Tuesday, November 30, 2010

Day 2 of Iyengar's Short 3-Day Course

I did not follow the sequence to the letter and made my own adaptations along the way. I also  did not hold most of the poses for the recommended times. I held poses longer than usual but came out of them when I felt ready.

I was actually disappointed to see the return of Urdvha Padmasana and Pindasana in Handstand and Shoulderstand. I was so disappointed I contemplated going back to the last sequence or doing my own practice. Instead I skipped those poses. I also skipped all the variations in Headstand because my Headstand did not feel steady enough.

I started with my handstand practice and stayed up there this time. I am getting better at kicking up with the right, but the left is still better. I am confused by this because I am right handed so I assumed that kicking up with the right would be easier.

Janusirsasana felt heavenly. This might be one of my favorite poses. Mahamudra is still not clear to me. It is really difficult to do the Uddiyana lift while in this position.

For Ardha Baddha Padma Paschimottanasana I placed my outer ankle on my thigh rather than at the groin and did not do the bind. I felt enough of a stretch there and did not want to push it.

Urdvha Mukha Paschimottanasana was fun. I surprised myself and held it steadily for what felt like a long time. It probably was only 15 seconds. Iyengar says to hold this one for 1 minute.

2 minute Uttanasana (I think this is the only one I actually stayed in for the suggested time) was revealing. I had more weight in my heels so I kept trying to bring more weight forward towards the ball of the foot and the metatarsals. When I did that I felt more of a stretch in the inner thighs and groin. I felt like those areas had never been accessed while in Uttanasana.

The sequence finishes with a 5 minute Savasana, a choice of Ujjayi Pranayama or Nadi Sodhana Pranayama and another Savasana. He does not suggest the Uddiyanas this time.  I went with the Nadi Shodhana which was calming and centering. My right nostril was not as clear as the left which usually seems to be the case. According to Alan finger this exercise balances both sides of the brain. I also learned from him that every eight-eight minutes, one nostril becomes more dominant, then for up to four minutes both nostrils operate equally and then they change again.

I am looking forward to the sequence for the third day. There are more standing poses which I have been missing. 

Tuesday, November 16, 2010

Day 1 of Iyengar's Short 3-Day Course

It's good to be back. What can I say, suddenly I could not find the time. My daughter turned 4, there were family visits, anatomy workshops and more opportunities to teach some yoga. All good things.

After the 30th week Mr. Iyengar offers a three day course which benefits the body and harmonizes the mind. The first major difference with these courses is that the poses are all timed.  I did not enjoy timing the poses. On the one hand I felt that if I sustained the duration I might be getting the maximum benefit from the pose. On the other hand I watched the clock too closely. I don't want my focus to be on timing. I prefer to be present to sensations while in the poses.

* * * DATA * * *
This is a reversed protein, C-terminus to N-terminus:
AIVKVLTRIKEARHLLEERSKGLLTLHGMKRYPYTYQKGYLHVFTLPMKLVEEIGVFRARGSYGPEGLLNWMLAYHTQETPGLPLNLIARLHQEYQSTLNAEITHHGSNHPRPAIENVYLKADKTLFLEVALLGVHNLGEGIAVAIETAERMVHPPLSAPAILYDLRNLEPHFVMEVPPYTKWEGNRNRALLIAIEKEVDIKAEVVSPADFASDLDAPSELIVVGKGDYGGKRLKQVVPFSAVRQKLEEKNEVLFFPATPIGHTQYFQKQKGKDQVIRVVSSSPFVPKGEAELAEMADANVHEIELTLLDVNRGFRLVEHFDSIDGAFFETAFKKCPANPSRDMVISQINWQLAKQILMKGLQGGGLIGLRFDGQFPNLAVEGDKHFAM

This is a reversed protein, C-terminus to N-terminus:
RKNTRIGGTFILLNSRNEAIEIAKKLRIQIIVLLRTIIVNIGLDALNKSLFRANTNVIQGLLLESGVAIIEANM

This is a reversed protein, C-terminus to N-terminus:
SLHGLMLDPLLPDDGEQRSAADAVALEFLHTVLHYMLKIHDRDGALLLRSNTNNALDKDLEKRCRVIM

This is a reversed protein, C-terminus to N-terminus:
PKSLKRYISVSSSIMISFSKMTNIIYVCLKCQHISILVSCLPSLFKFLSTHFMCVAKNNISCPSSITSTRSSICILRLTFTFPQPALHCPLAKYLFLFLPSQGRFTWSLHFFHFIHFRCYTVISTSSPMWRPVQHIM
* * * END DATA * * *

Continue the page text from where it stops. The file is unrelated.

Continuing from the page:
The sequence is relatively short and simple. There are only 16 poses in the sequence, followed by Savasana, then Nadi Sodhana Pranayama with 6 Uddiyanas and then the second Savasna. Yes, there are 2 Savasanas.

I warmed up with my handstand practice because I am working on that on a daily basis anyway. Sometimes I get up. Sometimes I don't. So far I can only kick up with the left. When I kick up with the right my hips swing over to the left and my kicking leg turns out. I did not get up today. Not enough umph in the kick-off to get to the wall. Actually I did get both legs up, I just did not stay there.

The first pose in this sequence is a 10 minute headstand, but that did not happen. I felt heavy on my head so I cut it short.

1 minute of Navasana- After 30 seconds of Navasana my core started to shake. This is good for building strength so I did not mind it. Ardha Navasana was much harder to hold for 30 seconds.  I was ready to be done after 20.

Oddly, I loved the 1-minute Adho Mukha Savasana. The longest I have ever held it was 5 minutes. This one-minute AMS flew by. One of my teachers explained how after Mary Dunn held it for 50 minutes her one piece of advice was to continue to press the thighs back.

I like Nadi Sodhana Pranayama practice. It is one of my favorites because it balances the breath and I always feel centered after wards. It balances the energetic pathways that spiral and run adjacent to the Susumna Nadi. Then the Uddiyanas direct the balanced energy straight up the Susumna Nadi. At least that is what I experienced. Some sensation or force came right up to my third eye and softly expanded there. After 4 Uddiyanas I just wanted to meditate in that space. And then I felt tired. The second Savasana was needed.

I am aware of how my practice changes as the weather gets colder. My practice becomes more about conservation and preservation rather than growth or progression (as in the Spring and Summer). I don't go to my edge. I am gathering for the winter I guess.